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Parental Education, Grade Attainment & Earnings Expectations among University Students

  • Liam Delaney

    (UCD Geary Institute, University College Dublin; School of Economics, University College Dublin; School of Public Health and Population Science, University College Dublin)

  • Colm Harmon

    (UCD Geary Institute, University College Dublin; School of Economics, University College Dublin; IZA, Bonn)

  • Cathy Redmond

    (UCD Geary Institute, University College Dublin)

While there is an extensive literature on intergenerational transmission of economic outcomes (education, health and income for example), many of the pathways through which these outcomes are transmitted are not as well understood. We address this deficit by analysing the relationship between socio-economic status and child outcomes in university, based on a rich and unique dataset of university students. While large socio-economic differences in academic performance exist at the point of entry into university, these differences are substantially narrowed during the period of study. Importantly, the differences across socio-economic backgrounds in university grade attainment for female students is explained by intermediating variables such as personality, risk attitudes and time preferences, and subject/college choices. However, for male students, we explain less than half of the socio-economic gradient through these same pathways. Despite the weakening socio-economic effect in grade attainment, a key finding is that large socio-economic differentials in the earnings expectations of university students persist, even when controlling for grades in addition to our rich set of controls. Our findings pose a sizable challenge for policy in this area as they suggest that equalising educational outcomes may not translate into equal labour market outcomes.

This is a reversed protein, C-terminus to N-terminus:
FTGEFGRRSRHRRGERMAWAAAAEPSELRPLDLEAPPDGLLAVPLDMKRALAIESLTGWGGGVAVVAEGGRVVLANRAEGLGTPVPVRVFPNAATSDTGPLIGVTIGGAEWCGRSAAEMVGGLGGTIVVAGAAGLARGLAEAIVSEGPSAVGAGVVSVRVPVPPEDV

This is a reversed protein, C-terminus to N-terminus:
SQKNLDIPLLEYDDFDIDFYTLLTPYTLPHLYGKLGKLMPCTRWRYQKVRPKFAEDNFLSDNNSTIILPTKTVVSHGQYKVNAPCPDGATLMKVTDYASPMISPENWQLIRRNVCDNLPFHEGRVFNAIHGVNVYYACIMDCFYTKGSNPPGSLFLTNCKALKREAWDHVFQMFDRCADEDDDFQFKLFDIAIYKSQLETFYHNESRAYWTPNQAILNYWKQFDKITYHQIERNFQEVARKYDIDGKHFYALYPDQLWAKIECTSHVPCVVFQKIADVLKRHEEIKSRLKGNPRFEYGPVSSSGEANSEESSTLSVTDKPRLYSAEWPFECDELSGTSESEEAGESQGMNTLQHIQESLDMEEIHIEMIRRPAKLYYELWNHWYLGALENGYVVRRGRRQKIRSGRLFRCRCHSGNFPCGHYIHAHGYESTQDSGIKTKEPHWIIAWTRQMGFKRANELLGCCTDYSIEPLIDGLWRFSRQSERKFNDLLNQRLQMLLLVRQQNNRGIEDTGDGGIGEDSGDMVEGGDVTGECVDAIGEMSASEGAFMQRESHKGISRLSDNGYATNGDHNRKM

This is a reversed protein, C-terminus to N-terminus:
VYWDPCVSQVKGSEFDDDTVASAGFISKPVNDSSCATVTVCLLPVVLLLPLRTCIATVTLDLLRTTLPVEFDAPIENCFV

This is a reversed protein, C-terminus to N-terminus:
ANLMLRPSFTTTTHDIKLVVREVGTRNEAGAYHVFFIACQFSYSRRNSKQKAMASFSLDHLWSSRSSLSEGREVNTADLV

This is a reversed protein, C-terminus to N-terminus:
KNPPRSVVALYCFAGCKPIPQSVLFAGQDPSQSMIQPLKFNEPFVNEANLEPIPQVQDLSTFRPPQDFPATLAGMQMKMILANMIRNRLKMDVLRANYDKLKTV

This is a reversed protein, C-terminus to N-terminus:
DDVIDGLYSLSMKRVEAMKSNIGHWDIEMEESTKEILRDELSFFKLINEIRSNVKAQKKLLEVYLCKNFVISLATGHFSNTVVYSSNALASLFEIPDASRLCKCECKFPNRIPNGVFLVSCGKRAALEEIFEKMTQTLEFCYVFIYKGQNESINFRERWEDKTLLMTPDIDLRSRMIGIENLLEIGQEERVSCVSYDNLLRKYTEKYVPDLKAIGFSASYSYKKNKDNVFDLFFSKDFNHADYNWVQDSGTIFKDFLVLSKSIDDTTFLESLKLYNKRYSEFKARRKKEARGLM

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Paper provided by Geary Institute, University College Dublin in its series Working Papers with number 201035.

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Length: 43 pages
Date of creation: 11 Aug 2010
Date of revision:
Handle: RePEc:ucd:wpaper:201035
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  1. Borghans Lex & Lee Duckworth Angela & Heckman James J. & Weel Bas ter, 2008. "The Economics and Psychology of Personality Traits," ROA Research Memorandum 001, Maastricht University, Research Centre for Education and the Labour Market (ROA).
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  3. Black, Sandra & Devereux, Paul J., 2010. "Recent Developments in Intergenerational Mobility," CEPR Discussion Papers 7786, C.E.P.R. Discussion Papers.
  4. Thomas Dohmen & Armin Falk & David Huffman & Uwe Sunde, 2008. "The Intergenerational Transmission of Risk and Trust Attitudes," CESifo Working Paper Series 2307, CESifo Group Munich.
  5. Tom Hertz & Tamara Jayasundera & Patrizio Piraino & Sibel Selcuk & Nicole Smith & Alina Verashchagina, 2007. "The Inheritance of Educational Inequality: International Comparisons and Fifty-Year Trends," Working Papers 2007-013, American University, Department of Economics.
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  7. Jeff Dominitz & Charles F. Manski, 1994. "Eliciting Student Expectations Of The Returns To Schooling," Econometrics 9411002, EconWPA.
  8. Webbink, Dinand & Hartog, Joop, 2004. "Can students predict starting salaries? Yes!," Economics of Education Review, Elsevier, vol. 23(2), pages 103-113, April.
  9. Samuel Bowles & Herbert Gintis, 2002. "The Inheritance of Inequality," Journal of Economic Perspectives, American Economic Association, vol. 16(3), pages 3-30, Summer.
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